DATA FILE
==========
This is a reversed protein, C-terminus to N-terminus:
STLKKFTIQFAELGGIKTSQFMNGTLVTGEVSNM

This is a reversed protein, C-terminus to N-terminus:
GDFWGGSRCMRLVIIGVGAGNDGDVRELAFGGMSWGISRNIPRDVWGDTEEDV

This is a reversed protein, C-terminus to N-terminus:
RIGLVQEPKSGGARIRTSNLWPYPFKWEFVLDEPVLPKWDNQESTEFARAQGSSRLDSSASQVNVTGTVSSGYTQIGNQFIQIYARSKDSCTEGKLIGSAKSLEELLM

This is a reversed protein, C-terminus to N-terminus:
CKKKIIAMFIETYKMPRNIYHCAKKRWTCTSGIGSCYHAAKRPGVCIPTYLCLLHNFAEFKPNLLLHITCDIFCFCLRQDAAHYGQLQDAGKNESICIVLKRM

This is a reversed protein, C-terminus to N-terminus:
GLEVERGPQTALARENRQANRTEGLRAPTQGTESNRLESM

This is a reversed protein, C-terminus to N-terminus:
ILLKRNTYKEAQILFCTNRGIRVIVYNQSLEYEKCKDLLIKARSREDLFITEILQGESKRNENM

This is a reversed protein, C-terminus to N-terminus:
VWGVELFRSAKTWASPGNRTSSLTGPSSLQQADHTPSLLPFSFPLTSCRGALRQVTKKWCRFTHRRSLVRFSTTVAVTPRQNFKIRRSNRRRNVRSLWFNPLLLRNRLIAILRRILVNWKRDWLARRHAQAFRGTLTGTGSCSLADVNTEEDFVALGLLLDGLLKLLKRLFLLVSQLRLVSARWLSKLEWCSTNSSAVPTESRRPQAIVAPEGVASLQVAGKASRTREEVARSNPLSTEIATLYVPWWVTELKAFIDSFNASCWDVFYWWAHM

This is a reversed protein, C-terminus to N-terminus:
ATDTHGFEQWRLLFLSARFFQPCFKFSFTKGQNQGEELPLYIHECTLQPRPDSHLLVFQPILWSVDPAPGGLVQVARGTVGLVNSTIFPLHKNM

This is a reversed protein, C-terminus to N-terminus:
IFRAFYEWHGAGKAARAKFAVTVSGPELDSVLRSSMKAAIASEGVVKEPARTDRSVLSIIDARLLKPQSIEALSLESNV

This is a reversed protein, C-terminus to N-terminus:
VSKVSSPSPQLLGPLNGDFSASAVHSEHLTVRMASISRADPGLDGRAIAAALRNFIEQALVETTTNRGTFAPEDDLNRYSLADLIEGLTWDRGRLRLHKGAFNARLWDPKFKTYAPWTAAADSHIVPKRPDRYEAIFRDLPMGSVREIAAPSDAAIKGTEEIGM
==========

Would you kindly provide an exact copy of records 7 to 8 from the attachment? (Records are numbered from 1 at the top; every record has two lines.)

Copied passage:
This is a reversed protein, C-terminus to N-terminus:
VWGVELFRSAKTWASPGNRTSSLTGPSSLQQADHTPSLLPFSFPLTSCRGALRQVTKKWCRFTHRRSLVRFSTTVAVTPRQNFKIRRSNRRRNVRSLWFNPLLLRNRLIAILRRILVNWKRDWLARRHAQAFRGTLTGTGSCSLADVNTEEDFVALGLLLDGLLKLLKRLFLLVSQLRLVSARWLSKLEWCSTNSSAVPTESRRPQAIVAPEGVASLQVAGKASRTREEVARSNPLSTEIATLYVPWWVTELKAFIDSFNASCWDVFYWWAHM

This is a reversed protein, C-terminus to N-terminus:
ATDTHGFEQWRLLFLSARFFQPCFKFSFTKGQNQGEELPLYIHECTLQPRPDSHLLVFQPILWSVDPAPGGLVQVARGTVGLVNSTIFPLHKNM